In an organisation that chooses to encourage career growth, a career conversation is where the accountability of both the organisation and the employee intersect for the individual's career. Organisations that ignore the need to address the career development needs of their employees do so at their own expense.
For a career conversation to be successful, it is essential that it is championed at three separate levels: the individual employee, the manager, and the organisation.
Employees are responsible for asking for and (graciously) accepting feedback – a skill that defines successful and effective individuals. When seeking career feedback through a career conversation, it is an employee’s responsibility to gather information related to the 3 areas below:
- Their abilities and perceived value to an organisation;
- Their roadblocks to success; and
- Their environment, including the individual circumstances that allow for the greatest contribution for the employee.
It is also important that an employee seeks feedback on soft skills, technical skills and key peer differentiators for long term career success.
Managers are responsible for guiding (rather than conducting or directing) the career conversation. It is their job to help create a transformational environment for the employee and to allow the employee an opportunity to share and make sense of their experiences.
Career conversations will never gain momentum and credibility if the organisation does not support the process. Senior leaders must ensure that the career development initiatives, including career conversations, are aligned with organisational objectives and that appropriate and relevant time and resources are provided as necessary.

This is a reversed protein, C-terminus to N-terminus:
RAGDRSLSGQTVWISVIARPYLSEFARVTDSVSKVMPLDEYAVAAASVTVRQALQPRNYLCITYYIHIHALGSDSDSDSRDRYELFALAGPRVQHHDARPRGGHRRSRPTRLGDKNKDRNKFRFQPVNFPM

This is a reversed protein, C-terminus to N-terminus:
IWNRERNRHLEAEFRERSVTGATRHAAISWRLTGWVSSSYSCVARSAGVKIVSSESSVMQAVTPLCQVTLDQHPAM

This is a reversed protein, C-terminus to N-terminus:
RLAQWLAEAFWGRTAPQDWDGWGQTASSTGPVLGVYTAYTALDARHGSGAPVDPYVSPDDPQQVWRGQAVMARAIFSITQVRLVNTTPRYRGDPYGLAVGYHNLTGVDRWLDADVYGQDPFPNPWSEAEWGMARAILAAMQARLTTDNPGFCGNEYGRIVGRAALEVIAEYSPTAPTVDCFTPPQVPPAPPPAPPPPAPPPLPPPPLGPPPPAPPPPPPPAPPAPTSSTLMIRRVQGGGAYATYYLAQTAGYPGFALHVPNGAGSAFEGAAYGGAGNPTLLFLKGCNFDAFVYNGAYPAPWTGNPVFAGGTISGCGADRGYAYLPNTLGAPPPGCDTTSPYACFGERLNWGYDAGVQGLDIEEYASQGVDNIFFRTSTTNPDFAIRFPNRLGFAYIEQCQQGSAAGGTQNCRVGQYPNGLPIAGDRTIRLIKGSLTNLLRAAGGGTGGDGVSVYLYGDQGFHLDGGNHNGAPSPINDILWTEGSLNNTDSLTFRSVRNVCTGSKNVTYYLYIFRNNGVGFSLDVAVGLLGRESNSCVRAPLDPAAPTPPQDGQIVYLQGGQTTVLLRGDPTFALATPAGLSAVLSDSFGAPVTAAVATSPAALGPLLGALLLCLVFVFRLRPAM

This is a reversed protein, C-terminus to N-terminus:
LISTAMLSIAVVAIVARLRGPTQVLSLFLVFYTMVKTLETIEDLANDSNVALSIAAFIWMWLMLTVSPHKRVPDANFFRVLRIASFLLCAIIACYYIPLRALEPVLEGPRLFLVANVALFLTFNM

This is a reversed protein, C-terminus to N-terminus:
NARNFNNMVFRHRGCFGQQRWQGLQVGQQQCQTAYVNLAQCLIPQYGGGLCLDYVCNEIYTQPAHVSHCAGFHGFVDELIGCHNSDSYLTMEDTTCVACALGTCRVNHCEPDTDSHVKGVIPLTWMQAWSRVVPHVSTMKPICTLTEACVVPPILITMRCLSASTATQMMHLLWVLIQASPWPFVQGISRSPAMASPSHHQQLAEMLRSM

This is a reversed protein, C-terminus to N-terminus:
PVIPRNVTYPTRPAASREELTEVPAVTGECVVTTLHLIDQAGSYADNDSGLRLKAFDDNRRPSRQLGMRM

Why are career conversations important?
Unfortunately, many organisations are yet to realise the benefits of effective career conversations for their employees and the wider organisation. It is common for managers, and organisations in general, to avoid or ignore the importance of career conversations. This is due to a number of reasons, including a lack of skill in conducting these conversations or a fear of talking about career progression with employees and not being able to follow through due to constraints on resources such as time and money - more on this soon.
Research within career management literature supports this, with a common view that there is a lack of effective career discussions happening in today’s workplace, with much more emphasis being (mis)placed on formal career management procedures, such as the annual review. Much of the literature on career support in organisations has focused on the provision of discrete interventions, such as development centres and career workshops. Less attention has been given to support provided on a more ongoing basis, such as career conversations.